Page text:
Madagascar: Le Trésor des Ancêtres

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Madagascar: Le Trésor des Ancêtres
Buda Musique (Musique du Monde Series)
Review by Bruce Miller


Tanga is a troupe of Betsilio musicians from the southern Madagascar Highlands. Yet, before it was an ensemble, Tanga started out as a single musician by that name, who also farms cassava, rice, sweet potatoes, and other crops. He is also known for his masonry skills, as well as his collection of livestock. As it turns out, Tanga comes from a line of musicians; his grandfather played a gourd-zither, while his father favored the accordion. So, as a child, he took up percussion, bass, and finally, the kabasy, a tenor ukelele-sized lute, which he plays with an intense drive. Once he switched to kabasy, he formed a trio with his brothers, Tanga, which has since swelled to a large collection of singers, musicians, and dancers spanning at least two generations. This is their first album.

Anyone who has heard music from Madagascar, whether it be 78-era Malagasy choral hymns, field recordings of raw fiddlers, accordionists, and other musicians made by the likes of Charles Brooks, professional LPs of valiha masters such as Rakotozafy, or even slick pop such as Tafara, will notice how upbeat this stuff generally is. Also, as demonstrated on Yazoo's fantastic Music of Madagascar CD, the vocals sound nearly Polynesian. Compare the vocal style on this disc to field recordings from Fiji or any neighboring islands and hear for yourself.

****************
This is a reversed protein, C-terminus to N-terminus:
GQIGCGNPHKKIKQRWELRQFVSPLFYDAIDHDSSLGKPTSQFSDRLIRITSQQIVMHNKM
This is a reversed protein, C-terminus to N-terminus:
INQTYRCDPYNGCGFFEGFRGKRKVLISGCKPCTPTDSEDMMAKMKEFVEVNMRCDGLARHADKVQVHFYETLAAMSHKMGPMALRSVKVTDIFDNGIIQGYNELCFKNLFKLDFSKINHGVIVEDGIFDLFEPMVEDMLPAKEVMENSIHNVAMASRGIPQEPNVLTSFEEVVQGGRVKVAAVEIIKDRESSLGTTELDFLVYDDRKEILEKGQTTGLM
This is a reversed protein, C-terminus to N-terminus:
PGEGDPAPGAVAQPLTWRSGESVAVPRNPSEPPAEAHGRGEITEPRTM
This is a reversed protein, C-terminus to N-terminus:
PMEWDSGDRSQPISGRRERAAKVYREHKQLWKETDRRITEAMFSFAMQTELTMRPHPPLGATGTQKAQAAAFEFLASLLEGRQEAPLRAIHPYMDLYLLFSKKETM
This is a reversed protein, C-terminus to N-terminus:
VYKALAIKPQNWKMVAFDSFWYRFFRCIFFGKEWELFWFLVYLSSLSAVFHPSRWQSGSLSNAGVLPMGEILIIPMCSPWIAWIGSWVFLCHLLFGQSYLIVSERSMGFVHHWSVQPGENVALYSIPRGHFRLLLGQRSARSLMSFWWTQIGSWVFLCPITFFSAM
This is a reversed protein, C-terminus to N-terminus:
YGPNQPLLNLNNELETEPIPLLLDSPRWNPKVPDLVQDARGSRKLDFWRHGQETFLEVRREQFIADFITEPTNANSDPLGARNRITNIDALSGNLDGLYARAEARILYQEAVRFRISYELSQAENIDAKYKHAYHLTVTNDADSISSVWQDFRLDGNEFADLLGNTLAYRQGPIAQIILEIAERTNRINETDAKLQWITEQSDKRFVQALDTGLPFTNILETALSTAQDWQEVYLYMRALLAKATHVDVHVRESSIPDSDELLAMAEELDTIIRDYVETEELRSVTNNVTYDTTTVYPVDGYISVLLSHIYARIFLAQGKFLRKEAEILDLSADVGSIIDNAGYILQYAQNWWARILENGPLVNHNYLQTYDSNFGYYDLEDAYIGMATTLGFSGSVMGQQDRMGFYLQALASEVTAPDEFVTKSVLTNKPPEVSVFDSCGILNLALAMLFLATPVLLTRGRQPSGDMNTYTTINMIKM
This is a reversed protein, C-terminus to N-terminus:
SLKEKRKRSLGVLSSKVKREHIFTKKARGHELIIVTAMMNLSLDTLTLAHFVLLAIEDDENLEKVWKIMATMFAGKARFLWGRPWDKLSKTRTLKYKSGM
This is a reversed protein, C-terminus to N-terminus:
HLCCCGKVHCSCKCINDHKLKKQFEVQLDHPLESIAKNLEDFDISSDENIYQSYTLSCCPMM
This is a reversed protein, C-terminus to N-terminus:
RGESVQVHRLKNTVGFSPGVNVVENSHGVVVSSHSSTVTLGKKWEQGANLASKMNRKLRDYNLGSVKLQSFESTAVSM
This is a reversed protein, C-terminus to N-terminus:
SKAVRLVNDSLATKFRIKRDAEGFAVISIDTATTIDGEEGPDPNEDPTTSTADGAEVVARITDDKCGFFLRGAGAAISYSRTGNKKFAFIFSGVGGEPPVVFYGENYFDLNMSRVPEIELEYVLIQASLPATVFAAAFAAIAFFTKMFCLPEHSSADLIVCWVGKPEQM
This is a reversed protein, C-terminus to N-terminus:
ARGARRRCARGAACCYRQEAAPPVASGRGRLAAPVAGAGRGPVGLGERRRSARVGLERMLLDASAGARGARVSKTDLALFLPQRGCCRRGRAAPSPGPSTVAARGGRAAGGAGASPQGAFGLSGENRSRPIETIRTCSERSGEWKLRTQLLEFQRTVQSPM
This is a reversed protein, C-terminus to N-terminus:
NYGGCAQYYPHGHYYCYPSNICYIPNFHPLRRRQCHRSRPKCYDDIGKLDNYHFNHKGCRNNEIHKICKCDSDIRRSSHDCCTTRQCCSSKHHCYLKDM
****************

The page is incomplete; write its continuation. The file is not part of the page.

There is also an organic connection between Tanga's emphatic guitar thrashing, as well as the band's melodic sense, with the banjo and percussion bands found throughout rural Malawi, which is separated from the island by thousands of miles, not to mention a huge chunk of the Indian Ocean. Yet, the similarities are there. But one needs to know none of this to recognize the fact that this band explodes with energy. The tunes are driven by Tanga's kabasy and harmonica, with a foundation staked by a larger, bass-lute and percussion. Over this, the singers make observations about complications from divorce, parents' roles as authority, and the virtues of their village. Between tracks are the sounds of their lives: rice cooking, fields being ploughed with the help of zebus, night frogs, crickets, bush fire, and village conversations.

Tanga has used their music to reach out to local populations throughout the Isandra Valley; they encourage smart cultivation, nutrition, and community protection from thieves. The members straddle life between the rural traditions and the future; the ranks consist of teachers as well as students. So, while these are agrarian, rural people, there is an awareness brought on by education. This disc then, is a fine example of a musical style that's not quite traditional, but draws straight from it and marries it to an awareness of the need for preservation as well as progress. - Bruce Miller


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